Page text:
Pierre-Olivier Clouet

2009 Vintage by Pierre-Olivier Clouet, Technical Director from Château Cheval Blanc

2009 was a warm, dry year, but not to excess. 
Wonderfully ripe grapes account for this very great vintage of Château Cheval Blanc which is tremendously smooth with impressive concentration and exuberant richness. 
This wine leaves a strong impression and will continue to do so for many years​.

WEATHER CONDITIONS AND VINE’S GROWING CYCLE

TEMPERATURES AND RAINFALL

The beginning of the growing season, in April, was wet. However, summer was quite dry from mid-July to mid-September.  After two days of rain on the 19th and 20th of September, a period of dry and remarkably stable weather set in and lasted until late October. Average temperatures throughout the growth cycle were slightly above-average. The months of June and August were fairly hot.  Mild daytime weather in September alternated with remarkably cool nights.

WATER BALANCE

In order to grow well, the vine needs for water stress to set in slowly so the grapes to ripen well and become concentrated. There were periods with significant water deficit in 2009 even though the level of precipitation throughout the growing season was greater than average. Temperatures were fairly high (but not excessively so), gradually increasing the water deficit by causing major transpiration in the vines.  Furthermore, a long dry period set in on the 10th of August, lasting until the 17th of September. There was a great deal of water stress early on in plots with gravelly soil, but this wsa later-occurring and more moderate in other types of soil.  This water stress reduced the size of the berries and made for an early stop to vegetative growth – and thus an early start to ripening. It also blocked ripening in certain plots of young vines whose root system was insufficiently developed.

GROWING SEASON

Bud break took place in the last week in March for Merlot and early April for Cabernet Franc. This was slightly later than usual. However, the vines made up for the delay by the time flowering occurred. Véraison took place in the first week of August. The first plots of Merlot were picked on the 15th of September, and Cabernet Franc was harvested between 28th of September and the 7th of October.
Variable weather early in the season called for careful attention to fight an outbreak of mildew.  The attack receded when dry weather came in July. Water stress slowed down vegetative growth and limited the size of the grapes: two essential factors for a great vintage. Bunch thinning during véraison (colour change) helped to even out ripening.  The grapes were picked in fine, nearly perfect condition. The beautiful, very stable weather during the harvest (15th of September to the 7th of October) meant that fruit in every plot was at just the right degree of ripeness, without a trace of grey rot.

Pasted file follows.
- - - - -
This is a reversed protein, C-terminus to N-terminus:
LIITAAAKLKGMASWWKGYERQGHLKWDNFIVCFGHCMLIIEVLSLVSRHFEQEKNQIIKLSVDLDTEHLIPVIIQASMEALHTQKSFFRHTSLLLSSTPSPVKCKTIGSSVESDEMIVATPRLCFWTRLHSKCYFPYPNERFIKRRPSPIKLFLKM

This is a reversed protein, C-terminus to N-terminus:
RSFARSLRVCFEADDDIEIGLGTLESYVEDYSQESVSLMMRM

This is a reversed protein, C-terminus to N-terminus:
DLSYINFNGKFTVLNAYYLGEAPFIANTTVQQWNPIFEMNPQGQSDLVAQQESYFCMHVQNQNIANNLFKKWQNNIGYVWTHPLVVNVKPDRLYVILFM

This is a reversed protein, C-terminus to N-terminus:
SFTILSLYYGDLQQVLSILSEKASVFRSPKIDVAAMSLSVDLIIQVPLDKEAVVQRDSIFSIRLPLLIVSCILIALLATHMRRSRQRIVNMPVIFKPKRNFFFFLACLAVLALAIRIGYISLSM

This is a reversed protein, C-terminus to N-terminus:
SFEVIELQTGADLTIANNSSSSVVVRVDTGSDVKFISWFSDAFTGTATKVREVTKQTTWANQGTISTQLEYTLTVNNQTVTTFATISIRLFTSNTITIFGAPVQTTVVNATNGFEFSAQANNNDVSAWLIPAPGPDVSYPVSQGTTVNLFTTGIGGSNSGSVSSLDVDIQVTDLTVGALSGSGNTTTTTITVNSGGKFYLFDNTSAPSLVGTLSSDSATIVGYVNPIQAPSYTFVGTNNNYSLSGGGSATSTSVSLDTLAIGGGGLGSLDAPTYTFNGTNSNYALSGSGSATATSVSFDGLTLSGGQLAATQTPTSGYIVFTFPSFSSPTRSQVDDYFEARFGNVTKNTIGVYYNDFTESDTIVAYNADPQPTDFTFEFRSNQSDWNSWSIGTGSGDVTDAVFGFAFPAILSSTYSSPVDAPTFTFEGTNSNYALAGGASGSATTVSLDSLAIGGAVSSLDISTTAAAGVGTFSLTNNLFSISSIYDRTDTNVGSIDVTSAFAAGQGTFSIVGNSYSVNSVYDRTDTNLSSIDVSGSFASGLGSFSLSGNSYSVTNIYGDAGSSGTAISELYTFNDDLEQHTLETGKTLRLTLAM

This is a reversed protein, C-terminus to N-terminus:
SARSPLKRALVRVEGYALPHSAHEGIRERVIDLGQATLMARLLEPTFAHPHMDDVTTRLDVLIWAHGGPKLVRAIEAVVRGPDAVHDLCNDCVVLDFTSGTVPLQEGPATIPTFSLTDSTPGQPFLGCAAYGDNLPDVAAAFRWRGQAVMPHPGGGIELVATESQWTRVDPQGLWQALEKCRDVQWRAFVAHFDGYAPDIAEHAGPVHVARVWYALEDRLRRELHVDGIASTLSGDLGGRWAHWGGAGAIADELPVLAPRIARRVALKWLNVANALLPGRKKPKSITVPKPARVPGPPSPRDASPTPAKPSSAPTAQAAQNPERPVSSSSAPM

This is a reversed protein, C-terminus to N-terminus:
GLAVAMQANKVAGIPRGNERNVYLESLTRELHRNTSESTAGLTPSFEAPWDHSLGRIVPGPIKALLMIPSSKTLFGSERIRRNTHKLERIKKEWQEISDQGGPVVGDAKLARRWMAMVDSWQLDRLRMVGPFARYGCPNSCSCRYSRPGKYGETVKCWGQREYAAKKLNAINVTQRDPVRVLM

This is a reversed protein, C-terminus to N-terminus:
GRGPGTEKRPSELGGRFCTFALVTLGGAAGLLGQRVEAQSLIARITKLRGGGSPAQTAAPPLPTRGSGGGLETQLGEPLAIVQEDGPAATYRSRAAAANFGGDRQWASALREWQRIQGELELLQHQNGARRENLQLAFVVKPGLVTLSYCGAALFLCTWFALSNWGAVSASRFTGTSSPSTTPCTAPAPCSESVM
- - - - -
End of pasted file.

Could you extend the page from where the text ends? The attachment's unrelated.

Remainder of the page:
Phenological stage Merlot
2009
Average  1994-2014 Cabernet franc
2009
Average 
1994-2014
Bud break March, 31st March, 28th April, 4th April, 2nd
Flowering May, 30th May, 30th June, 1st June, 1st
Véraison August, 1st August, 2nd August, 6th August, 8th
Beginning of the Harvest September, 15th September, 19th September, 28th September, 27th
End of the Harvest October, 2nd September, 27th October, 7th October, 5th
Number of days between...
Bud break and Flowering 60 days 63 days 58 days 60 days
Flowering and Véraison 63 days 64 days 67 days 68 days
Véraison and Harvest 46 days 48 days 53 days 50 days

 

FEATURES OF THE VINTAGE

RIPENING AND YIELDS

The long dry spell in July and August was important in concentrating the grapes and also led to slightly lower-than-average yields.  Mild temperatures in August and September were very conducive to good ripening, while cool evenings in September locked in freshness and aromatics. The combination of these three factors resulted in a great vintage.  When it came time to pick, the grapes were very sweet, with low acid – a sign of complete ripeness. Anthocyanin content was especially high, indicative of superlative tannins and wines with great ageing potential.

2009 yields   (hl/ha) Average from 1996 to 2014
Merlot 37.8 38.9
Cabernet Franc 32.8 34.2

 

CELLAR WORK

2009 Cheval Blanc was not at all chaptalised. Approximately 3% of the juice was bled off, and the wine was aged in 100% new oak barrels for 18-17 months.
Traditional fining with egg white was done in order to settle particles in suspension in barrel. Two eggs were used per barrel, then the wine was filtered.

 

BLENDING

> Zoom plots

Date of bottling : May 9th, 2011.

Degree of alcohol 14
Total acidity (g H2 S04/L) 2.95
Volatile acidity (g H2 SO4/L) 0.47
pH 3.71
Total SO2 (mg/L) 120
Reducing sugar conten(g/L) 1.6
IPT (DO280) 77

 

2009 is a full-bodied, rich, warm vintage

 

TASTING NOTES

This was a hot year in which the grapes reached a perfect degree of ripeness. The resulting wine is thus dark-coloured, smooth, deep, and intense.

2009 Cheval Blanc has an intense crimson colour and a subtle bouquet that is both fruity and flora. It also displays notes of fresh fig, blackberry, and red fruit such as raspberry, as well as hints of violet found in great vintages.

The wine is delightful on the palate thanks to its power, richness, body, and concentration. Blessed with superb balance, 2009 Cheval Blanc displays an incredible combination of power, delicacy, ripeness, and freshness. Complete and complex, it is above all smooth.

A vintage to age for a very long time, its complex bouquet will undoubtedly blossom over time. The wine's intrinsic freshness and power will undoubtedly remain unchanged.